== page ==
It was a good Christmas for my Pathfinder campaign, as I got two of the new game master-friendly books released by Paizo -- Ultimate Equipment and NPC Codex -- and one player-friendly book, the Advanced Players Guide.
When it comes to pinball, there are two tables that I love. Star Trek: The Next Generation and Indiana Jones. I easily spent hundreds of dollars in quarters on those two games in college, and they're the two games I'd most like to own.
It's been a good year for Star Wars fans. Disney bought Lucasfilm, and announced that a new trilogy -- with some of the original actors, but without George Lucas directing -- will kick off in 2015. We also saw the return of Star Wars gaming with a slew of new releases from Fantasy Flight Games: The Star Wars card game, expansions for the X Wing miniature combat game, and finally a new Star Wars role-playing game.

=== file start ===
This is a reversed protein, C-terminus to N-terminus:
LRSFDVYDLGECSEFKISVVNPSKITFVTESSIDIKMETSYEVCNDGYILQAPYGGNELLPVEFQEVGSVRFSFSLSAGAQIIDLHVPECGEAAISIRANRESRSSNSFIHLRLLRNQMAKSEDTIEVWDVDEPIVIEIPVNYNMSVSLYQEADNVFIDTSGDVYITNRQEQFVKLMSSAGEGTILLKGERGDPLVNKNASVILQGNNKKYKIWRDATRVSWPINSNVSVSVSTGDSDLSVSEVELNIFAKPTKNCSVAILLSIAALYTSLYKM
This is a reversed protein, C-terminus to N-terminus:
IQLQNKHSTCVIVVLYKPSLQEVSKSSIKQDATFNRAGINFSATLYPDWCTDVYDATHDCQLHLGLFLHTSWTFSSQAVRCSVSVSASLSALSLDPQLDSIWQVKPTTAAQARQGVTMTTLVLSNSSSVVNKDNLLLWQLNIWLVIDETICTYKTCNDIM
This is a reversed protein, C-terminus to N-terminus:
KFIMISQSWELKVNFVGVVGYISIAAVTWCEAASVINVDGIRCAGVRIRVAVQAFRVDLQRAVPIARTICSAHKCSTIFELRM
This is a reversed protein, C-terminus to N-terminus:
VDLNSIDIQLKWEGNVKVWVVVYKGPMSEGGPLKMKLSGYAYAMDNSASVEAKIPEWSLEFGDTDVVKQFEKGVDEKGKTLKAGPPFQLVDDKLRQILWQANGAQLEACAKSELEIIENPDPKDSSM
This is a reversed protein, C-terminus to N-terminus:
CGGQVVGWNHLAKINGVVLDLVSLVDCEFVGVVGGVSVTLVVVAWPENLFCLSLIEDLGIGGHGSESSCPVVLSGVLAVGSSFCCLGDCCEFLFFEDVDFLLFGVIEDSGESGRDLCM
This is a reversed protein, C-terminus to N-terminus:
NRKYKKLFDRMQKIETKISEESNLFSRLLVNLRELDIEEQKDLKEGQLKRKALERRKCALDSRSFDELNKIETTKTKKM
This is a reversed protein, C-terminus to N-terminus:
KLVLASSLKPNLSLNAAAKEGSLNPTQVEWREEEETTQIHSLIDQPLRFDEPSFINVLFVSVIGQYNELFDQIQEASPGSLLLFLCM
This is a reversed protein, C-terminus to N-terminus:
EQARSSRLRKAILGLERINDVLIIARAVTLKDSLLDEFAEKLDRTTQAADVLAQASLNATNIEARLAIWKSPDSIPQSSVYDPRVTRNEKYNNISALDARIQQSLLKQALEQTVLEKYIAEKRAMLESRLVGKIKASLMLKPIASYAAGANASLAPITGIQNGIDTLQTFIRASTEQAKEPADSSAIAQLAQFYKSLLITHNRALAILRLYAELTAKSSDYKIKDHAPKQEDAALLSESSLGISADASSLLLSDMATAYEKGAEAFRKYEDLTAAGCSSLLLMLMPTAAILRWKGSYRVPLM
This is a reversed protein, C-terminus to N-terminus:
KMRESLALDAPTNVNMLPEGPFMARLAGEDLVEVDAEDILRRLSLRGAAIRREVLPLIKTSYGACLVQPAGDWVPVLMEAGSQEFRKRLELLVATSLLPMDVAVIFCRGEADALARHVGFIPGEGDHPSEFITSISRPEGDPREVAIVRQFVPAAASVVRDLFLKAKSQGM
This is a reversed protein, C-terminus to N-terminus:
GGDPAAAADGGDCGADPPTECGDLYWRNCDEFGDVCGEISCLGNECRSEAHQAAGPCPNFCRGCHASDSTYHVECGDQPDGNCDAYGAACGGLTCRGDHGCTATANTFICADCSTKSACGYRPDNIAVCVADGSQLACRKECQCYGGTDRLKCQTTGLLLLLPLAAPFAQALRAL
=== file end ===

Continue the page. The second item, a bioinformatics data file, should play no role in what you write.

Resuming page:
This month's RPG Blog Carnival topic is "Writing the Game", and it got me thinking about my own efforts to get return to "pen and paper" preparation. I say "return" because most of my game prep is digital; sure I have printed books I refer to before and during the game, but even those have PDF equivalents.
Fantasy Flight Games made its name creating huge, sprawling board games with hundreds of fiddly-bits and robust game mechanics that take hours to play. Fans who buy Arkham Horror or Mansions of Madness know they’re getting their money’s worth … and that there’s no way the game will fit in their pockets. With the Elder Sign: Omens app for iPhone ($3.99), Android ($3.99) and iPad ($6.99), they’ve taken a different approach: create a lightweight, fast-playing game that’s as atmospheric as its predecessors but can be played anywhere.